Accessing distal surfaces of mandibular and maxillary posterior teeth is challenging; however, terminal distal surfaces of the second or third molars present even greater difficulty. Some of these challenges are due to a lack of vision, inappropriate instrument selection, or small range of opening with inadequate access. All of these may lead to residual soft and hard deposits, especially at the base of the pocket. Complexity of the root anatomy increases with deep periodontal pockets. Adaptation and removal of deposits on the root surfaces also become more challenging as the clinician approaches the most posterior distal surfaces. The clinician’s ability to reach the terminal distal surfaces is critical for a positive therapeutic outcome.
Ultrasonic instrumentation is integral to the scaling armamentarium, however, obtaining access and complete removal of calculus are difficult to achieve. Standard or thin, straight ultrasonic inserts/tips (UITs) are commonly used for posterior teeth, even though they are designed for anterior teeth. A typical problem with using a straight UIT is the limited adaptation and angulation along the distal surfaces. The deeper the periodontal pocket, the more challenging it is to reach its base, and the anatomy of the tooth is more complex.
Curved UITs are necessary alternatives for adapting to distal surfaces, but they can only be used on low-to-medium power because of their thin tip design. When tackling more adherent calculus, the inclination to burnish is more likely, even though adaptation is ideal. In addition, ultrasonic instrumentation may leave behind a rougher root surface, therefore, following up with hand instrumentation for finishing or root planing is necessary to achieve complete root coverage. The risks posed by dental aerosols created via ultrasonic scalers must be considered during the novel coronavirus pandemic. Hand instrumentation may be the safest therapy to remove calculus at this time.
Instrument selection plays a vital role in clinician success when scaling terminal distal surfaces. Prior to selecting an instrument, clinicians should evaluate the patient’s case type, gingival tissue tightness, and quantity and quality of soft and hard deposits. Recommended instruments to scale terminal distal surfaces of the second or third molars include: curved, bladed universal curet; curved posterior sickle scaler; standard Gracey curet, extended Gracey curet; mini-bladed or micro-mini-bladed Gracey 13/14 curet; and Gracey 17/18 curet.
If the tissue is loose, select a large, curved, and thick-bladed universal curet for initial gross debridement. If the retromolar or tuberosity tissue is dense or tight, access to the base of the pocket can be inhibited. A thinner, rigid blade—such as a sickle scaler or Gracey curet—may be the most appropriate instrument.
A large, curved bladed instrument will provide increased access to the base of the pocket, especially with loose tissue. The long blade will extend around the crown of mandibular and maxillary molars. The shank and working end should always be rigid so larger adherent deposits will break with less pressure and clinician effort. A rigid or extra rigid standard or extended Gracey 13/14 curet can be used to remove the remaining calculus and for root planing. An extended Gracey 13/14 or Gracey 17/18 curet is preferred to instrument deep periodontal pockets and terminal distal surfaces of third molars when using vertical strokes. This acute bend in the shank and longer lower shank will allow the clinician to reach the base of the pocket without interference from the cusps of the teeth. To adapt to the anatomy of the distal depression or concavity, use mini-bladed or micro mini-bladed instruments with vertical strokes only.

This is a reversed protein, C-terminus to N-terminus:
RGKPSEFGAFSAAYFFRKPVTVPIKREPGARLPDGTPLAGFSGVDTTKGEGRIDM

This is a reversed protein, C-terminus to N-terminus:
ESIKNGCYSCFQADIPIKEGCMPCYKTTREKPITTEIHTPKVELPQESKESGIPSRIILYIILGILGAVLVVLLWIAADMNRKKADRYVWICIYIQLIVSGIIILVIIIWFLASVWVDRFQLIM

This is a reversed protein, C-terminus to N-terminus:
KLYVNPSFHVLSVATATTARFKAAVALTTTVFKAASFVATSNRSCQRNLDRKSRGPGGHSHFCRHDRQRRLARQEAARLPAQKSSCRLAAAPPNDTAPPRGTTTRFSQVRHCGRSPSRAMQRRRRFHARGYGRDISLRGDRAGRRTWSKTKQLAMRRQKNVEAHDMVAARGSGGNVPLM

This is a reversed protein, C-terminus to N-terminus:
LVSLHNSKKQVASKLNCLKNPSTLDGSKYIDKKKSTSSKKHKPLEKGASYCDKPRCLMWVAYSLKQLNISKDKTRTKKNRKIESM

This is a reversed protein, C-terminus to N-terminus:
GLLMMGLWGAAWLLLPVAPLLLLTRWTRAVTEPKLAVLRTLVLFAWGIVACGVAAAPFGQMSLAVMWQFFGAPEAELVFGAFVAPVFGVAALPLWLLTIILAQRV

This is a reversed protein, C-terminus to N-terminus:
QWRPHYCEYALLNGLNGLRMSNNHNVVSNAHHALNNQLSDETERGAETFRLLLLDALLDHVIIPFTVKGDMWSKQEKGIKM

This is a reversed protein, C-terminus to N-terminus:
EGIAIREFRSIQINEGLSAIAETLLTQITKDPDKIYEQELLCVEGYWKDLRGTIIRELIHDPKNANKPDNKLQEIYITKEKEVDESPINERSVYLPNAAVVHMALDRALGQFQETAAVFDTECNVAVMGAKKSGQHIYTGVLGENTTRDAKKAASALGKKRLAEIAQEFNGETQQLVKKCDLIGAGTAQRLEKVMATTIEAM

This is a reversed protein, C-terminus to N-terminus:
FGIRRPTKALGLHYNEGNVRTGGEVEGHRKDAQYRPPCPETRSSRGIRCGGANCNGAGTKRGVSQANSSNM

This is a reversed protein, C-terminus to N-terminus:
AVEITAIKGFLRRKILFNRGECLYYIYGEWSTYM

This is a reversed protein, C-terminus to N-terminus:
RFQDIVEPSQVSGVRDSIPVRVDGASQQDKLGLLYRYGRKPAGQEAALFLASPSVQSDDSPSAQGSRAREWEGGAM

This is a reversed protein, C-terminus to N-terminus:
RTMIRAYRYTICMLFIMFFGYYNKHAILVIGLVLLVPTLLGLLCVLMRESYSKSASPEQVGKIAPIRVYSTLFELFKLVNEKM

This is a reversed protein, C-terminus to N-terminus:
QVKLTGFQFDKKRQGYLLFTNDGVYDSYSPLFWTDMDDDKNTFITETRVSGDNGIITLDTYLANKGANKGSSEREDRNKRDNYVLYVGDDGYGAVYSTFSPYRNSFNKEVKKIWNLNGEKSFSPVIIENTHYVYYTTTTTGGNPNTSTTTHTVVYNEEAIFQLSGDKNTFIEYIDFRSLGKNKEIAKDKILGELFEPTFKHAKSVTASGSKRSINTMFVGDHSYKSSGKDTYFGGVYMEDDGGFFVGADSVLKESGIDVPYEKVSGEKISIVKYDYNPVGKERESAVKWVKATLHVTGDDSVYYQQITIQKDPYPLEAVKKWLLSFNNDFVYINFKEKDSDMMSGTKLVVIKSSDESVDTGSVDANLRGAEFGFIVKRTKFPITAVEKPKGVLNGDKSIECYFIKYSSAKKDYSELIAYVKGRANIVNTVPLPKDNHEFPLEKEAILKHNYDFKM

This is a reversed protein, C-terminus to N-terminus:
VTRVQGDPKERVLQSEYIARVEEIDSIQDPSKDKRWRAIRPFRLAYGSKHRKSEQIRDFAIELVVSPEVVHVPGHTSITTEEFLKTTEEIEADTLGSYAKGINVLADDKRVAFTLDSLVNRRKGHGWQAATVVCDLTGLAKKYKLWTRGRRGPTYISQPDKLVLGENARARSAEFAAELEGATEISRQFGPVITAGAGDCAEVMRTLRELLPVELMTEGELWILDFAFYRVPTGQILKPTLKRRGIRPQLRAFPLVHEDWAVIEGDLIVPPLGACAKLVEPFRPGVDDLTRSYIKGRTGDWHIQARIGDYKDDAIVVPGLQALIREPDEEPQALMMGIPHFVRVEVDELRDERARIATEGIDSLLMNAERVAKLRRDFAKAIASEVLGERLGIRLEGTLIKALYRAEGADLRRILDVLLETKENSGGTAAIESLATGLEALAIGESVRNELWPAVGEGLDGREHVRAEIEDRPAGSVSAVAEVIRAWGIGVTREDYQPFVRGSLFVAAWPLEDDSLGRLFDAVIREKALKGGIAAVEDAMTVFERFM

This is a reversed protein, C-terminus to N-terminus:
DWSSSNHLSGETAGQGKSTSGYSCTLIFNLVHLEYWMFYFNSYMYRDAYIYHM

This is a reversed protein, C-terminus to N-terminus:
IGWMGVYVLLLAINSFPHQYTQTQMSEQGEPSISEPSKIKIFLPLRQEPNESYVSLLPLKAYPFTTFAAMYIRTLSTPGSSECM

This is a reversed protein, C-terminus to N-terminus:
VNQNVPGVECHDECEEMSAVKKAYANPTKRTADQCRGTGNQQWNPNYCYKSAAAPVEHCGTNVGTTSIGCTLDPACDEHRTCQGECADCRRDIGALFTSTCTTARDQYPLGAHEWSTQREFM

SEQUENCE OF DIRECTIONAL STROKES
Use of multidirectional strokes improves coverage of the periodontal pocket and decreases the amount of deposits residing after instrumentation. When a terminal distal surface is laden with mostly biofilm, start with vertical strokes. When tackling a ledge of calculus from the edge, begin with horizontal or oblique strokes, then follow up with vertical strokes. This sequence of strokes will increase the ease of instrumentation for removing calculus toward the base of a pocket.
ACCESSING MANDIBULAR TERMINAL DISTAL SURFACES WITH HAND-ACTIVATED INSTRUMENTS
For the terminal distal surface of the mandibular arch, begin with the patient in a semisupine position. The clinician should stand when working on the mandibular arch to increase leverage, visibility and access. At an 8 to 9 o’clock position, retract the buccal mucosa or tongue with a mirror or index finger of the nondominant hand. Retraction using the index finger with the nondominant hand will assist with control and lend balance when instrumenting moderate-to-heavy and tenacious calculus deposits. Direct vision is used throughout instrumentation of the mandible.